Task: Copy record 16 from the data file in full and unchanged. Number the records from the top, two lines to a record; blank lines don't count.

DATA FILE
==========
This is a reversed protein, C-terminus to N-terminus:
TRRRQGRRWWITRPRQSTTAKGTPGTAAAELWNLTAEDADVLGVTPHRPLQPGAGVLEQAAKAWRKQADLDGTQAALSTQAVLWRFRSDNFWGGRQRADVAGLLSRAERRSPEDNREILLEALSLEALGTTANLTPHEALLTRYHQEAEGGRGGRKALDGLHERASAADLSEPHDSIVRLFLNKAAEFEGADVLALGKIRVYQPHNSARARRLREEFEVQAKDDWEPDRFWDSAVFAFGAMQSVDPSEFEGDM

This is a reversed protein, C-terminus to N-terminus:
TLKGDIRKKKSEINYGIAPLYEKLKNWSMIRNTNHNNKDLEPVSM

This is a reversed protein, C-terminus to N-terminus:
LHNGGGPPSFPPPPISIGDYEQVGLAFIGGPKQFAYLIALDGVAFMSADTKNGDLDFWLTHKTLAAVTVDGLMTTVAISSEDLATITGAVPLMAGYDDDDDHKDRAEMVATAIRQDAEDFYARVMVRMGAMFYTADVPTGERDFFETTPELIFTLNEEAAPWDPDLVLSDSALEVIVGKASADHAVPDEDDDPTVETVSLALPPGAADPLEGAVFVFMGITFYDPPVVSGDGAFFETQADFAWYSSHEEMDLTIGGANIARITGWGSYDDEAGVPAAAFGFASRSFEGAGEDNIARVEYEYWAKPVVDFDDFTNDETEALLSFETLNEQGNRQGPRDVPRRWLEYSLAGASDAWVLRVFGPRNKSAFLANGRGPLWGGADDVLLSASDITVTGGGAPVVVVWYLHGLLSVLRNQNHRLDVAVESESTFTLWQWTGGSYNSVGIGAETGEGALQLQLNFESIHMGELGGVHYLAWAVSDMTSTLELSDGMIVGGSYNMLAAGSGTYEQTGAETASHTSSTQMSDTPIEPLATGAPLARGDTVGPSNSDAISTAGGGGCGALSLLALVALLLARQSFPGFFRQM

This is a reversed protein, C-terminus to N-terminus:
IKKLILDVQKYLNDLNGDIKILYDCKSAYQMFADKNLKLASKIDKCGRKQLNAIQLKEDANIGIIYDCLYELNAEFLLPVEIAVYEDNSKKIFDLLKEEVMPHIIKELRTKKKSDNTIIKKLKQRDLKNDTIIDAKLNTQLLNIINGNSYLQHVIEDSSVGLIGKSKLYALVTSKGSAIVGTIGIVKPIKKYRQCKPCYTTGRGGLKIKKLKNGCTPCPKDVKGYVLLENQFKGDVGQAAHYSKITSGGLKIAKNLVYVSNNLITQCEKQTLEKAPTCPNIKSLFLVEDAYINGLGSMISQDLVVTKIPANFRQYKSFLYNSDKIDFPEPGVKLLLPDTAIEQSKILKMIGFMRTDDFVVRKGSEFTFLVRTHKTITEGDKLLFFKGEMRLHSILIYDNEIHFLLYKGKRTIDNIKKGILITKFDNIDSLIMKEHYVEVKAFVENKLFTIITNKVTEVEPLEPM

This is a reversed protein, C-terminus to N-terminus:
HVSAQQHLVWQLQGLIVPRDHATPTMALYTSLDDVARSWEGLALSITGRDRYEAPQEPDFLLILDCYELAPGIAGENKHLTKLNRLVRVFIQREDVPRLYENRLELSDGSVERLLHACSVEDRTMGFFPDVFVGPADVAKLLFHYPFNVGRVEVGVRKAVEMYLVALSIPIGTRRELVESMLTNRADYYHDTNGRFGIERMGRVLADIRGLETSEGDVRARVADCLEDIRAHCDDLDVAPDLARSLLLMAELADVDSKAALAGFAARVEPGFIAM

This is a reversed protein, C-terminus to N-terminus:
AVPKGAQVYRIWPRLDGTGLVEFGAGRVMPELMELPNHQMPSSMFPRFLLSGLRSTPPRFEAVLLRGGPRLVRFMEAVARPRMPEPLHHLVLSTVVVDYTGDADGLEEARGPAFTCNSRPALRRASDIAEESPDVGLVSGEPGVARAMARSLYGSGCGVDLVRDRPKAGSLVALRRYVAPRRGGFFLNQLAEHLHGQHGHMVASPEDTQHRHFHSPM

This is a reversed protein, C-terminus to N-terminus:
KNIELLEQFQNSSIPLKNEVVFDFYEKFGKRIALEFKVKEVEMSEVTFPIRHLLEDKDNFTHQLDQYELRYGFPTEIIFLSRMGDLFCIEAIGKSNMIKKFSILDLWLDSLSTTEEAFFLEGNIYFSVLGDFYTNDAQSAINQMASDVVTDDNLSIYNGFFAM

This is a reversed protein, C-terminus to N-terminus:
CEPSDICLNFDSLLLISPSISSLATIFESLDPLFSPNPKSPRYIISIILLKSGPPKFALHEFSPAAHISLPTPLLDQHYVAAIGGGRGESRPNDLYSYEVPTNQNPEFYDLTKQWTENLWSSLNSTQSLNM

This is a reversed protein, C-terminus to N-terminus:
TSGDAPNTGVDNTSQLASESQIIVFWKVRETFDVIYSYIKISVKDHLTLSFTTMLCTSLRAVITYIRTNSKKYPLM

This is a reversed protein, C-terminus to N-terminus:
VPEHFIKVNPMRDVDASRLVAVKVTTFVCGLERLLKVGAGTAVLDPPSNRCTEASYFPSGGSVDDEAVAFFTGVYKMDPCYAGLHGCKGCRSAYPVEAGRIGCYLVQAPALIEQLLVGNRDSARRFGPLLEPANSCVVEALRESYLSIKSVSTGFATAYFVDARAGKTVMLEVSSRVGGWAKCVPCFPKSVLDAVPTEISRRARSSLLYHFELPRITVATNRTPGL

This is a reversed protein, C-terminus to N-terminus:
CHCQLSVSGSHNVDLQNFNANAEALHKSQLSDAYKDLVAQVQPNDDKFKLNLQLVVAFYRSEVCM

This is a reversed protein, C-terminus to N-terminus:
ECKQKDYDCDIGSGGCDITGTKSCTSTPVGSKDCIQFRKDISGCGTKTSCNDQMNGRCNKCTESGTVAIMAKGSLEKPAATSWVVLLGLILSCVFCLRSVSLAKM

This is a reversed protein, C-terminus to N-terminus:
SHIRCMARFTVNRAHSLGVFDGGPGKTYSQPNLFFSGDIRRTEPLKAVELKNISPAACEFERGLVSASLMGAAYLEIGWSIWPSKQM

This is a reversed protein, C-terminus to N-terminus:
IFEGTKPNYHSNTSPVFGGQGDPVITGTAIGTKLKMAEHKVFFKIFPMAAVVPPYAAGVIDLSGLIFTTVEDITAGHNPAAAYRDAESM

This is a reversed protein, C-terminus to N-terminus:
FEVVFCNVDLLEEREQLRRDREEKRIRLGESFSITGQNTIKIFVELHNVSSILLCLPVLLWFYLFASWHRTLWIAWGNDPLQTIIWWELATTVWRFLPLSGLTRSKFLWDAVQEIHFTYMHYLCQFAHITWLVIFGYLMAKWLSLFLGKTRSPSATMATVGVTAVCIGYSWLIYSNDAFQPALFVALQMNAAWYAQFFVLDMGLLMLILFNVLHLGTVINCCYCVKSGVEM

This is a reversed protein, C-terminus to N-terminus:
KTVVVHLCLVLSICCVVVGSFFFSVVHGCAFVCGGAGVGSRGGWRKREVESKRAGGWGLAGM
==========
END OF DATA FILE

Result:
This is a reversed protein, C-terminus to N-terminus:
KTVVVHLCLVLSICCVVVGSFFFSVVHGCAFVCGGAGVGSRGGWRKREVESKRAGGWGLAGM